We conclude this discussion of balance with a look at a challenge made by a US president.
On May 25, 1961, just four months into his presidency, John Kennedy gave a special speech before a joint session of Congress. At the time he made the address, the big idea he promoted in that speech was criticized as too audacious to be taken seriously.
However, in the wake of the president’s assassination in 1963, the speech, and the big idea, took on historical significance. Aggressively moving ahead with the undertaking the president had challenged the nation to support became, to many, a way to honor the deceased commander-in-chief. There was a ground-swell of backing to give Kennedy’s unfinished presidency a lasting legacy and the United States a place of respect and lasting prestige among the nations of the world.
So, the assassination ensured that the nation would accept Kennedy’s audacious challenge.
Of course, I am referring to NASA’s Apollo lunar program. In that 1961 speech, Kennedy asserted that “this nation should commit itself to achieving the goal, before this decade is out, of landing a man on the moon and returning him safely to Earth.”
On July 20, 1969, Apollo 11 landed three men on the moon. They returned safely to Earth. However, even though the nation had been determined to go to the moon, and even though the funding and all the necessary motivation was in place, it almost didn’t happen for reasons that had nothing to do with funding or motivation.
There were a total of 17 missions in the course of NASA’s nine-year Apollo space program. The Apollo 8 mission would be the first manned trip to the moon… but not a moon landing. The Apollo 8 vehicle was to take 3 astronauts to the moon, orbit around the moon and return home.The significance of this element of the overall Apollo program was that human beings had never ventured beyond Earth’s orbit before the Apollo 8 mission. NASA’s experts had to figure out the complicated physics of how to actually get astronauts to the moon and back. If they didn’t get this right, there would be no moon landings and the Apollo program would end in failure.
The breakthrough came when the NASA engineers changed the way they looked at the problem. Instead of trying to stay on course all the time, they focused on developing superior measurement technology that allowed them to make constant small course corrections. The end result: Apollo 8 was indeed off course well over 80% of the time, as were subsequent trips to the moon.
And yet, on their first attempt to put a man on the moon, on July 20, 1969, the men in the Apollo 11 vehicle achieved success when they landed on the moon’s surface within 12 feet of their target. They achieved their on-target objective by making many tiny adjustments along the way.
To put it another way, from the moment the powerful Saturn V rockets propelled the astronauts away from the safety of Earth, they were in a constant state of being off course (out of balance) and they still accomplished their objective. And they did so because, as the rocket scientists discovered and accepted, there really is no such thing as balance.
That is the final, and biggest, reason I urge the reader to give up on seeking balance. There simply is no such thing.
The only things in the universe that can be observed to be in a state of balance are inanimate objects that are just sitting still. To my right, I glance at the lamp on my desk. I see the extra computer monitor sitting to my left with a black-and-white photo of John F. Kennedy making his famous speech. Both objects stay where they are, balanced on the desk, and I have no concerns that they will fall.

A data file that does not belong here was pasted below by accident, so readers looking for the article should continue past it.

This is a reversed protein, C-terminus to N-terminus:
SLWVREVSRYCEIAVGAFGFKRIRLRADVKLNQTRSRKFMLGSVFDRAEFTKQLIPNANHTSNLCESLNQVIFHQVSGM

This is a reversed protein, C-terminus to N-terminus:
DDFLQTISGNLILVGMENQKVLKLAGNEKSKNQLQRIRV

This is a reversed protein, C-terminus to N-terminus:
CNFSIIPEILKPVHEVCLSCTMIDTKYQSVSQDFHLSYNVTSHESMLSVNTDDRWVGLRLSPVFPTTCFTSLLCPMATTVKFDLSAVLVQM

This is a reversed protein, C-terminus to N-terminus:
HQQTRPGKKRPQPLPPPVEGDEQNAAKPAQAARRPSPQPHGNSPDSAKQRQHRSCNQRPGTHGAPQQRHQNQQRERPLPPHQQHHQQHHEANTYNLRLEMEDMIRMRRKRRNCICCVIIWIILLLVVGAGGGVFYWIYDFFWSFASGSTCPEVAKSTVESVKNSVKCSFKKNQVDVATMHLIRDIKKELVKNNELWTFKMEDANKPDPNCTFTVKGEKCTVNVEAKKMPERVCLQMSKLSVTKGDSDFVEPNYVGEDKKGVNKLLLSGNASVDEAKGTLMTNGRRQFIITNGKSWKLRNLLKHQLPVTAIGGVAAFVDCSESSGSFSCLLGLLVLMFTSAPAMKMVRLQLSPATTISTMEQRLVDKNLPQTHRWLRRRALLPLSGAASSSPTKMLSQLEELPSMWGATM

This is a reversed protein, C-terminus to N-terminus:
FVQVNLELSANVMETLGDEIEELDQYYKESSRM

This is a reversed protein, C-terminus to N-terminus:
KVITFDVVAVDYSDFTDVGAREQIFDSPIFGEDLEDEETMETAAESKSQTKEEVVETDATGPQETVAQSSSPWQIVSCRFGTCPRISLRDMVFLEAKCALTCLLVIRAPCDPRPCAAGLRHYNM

Not so when you or I stand to our feet. Literally, hundreds of nerves and muscles cooperate, at the direction of our subconscious, to remain upright … without falling down. Constant tiny adjustments are being made to ensure some semblance of stability as we sit, stand, or walk.
If you have you seen the high wire performers or the acrobats that rest objects on their chin, you have seen the quick little movements, the constant adjustments, being made.
This is a secret of success throughout all of life. Keep from falling. When you fall, get up. Accepting that true balance is never to be achieved by living beings in motion, you keep moving forward with the intent to use all information gathered from the last stumble to prevent injury the next time similar circumstances arise. And so it goes.
There is no mandate to be balanced. There is, however, contained within every human being, the capacity to make big and small adjustments as circumstances call for it. We can change. We can respond to events in a different way today than we may have responded a few years ago… or a few days ago.
As we conclude this series, the big idea here is simple: Be more committed to Belief than Balance. Belief is akin to a powerful rocket that can take you in the direction of where you want to go. Passion is the fuel. Your purpose is the life you’re aiming for.
There is no technology that will get you where you’re going pain-free, unscathed or “on-target” the entire time. That said, it is pointless to be upset at yourself for past missteps that have required course corrections. It is unproductive to burden yourself with huge unnecessary obstacles of unforgiveness when you chose to be bitter toward others for the pain they brought into your life. And it is asking for even more frustration to try to seek and achieve life balance.
Instead, believe in yourself and the unique set of God-given talents and passions planted inside of you. Believe you were made for better things. Believe you will get the help you ask for. And believe that with frequent little adjustments as you go, you will grow your way to where ever you want to go and whatever you want to accomplish.
You do not have to achieve balance in order to say No to energy-draining distractions that lead to nowhere really, really fast.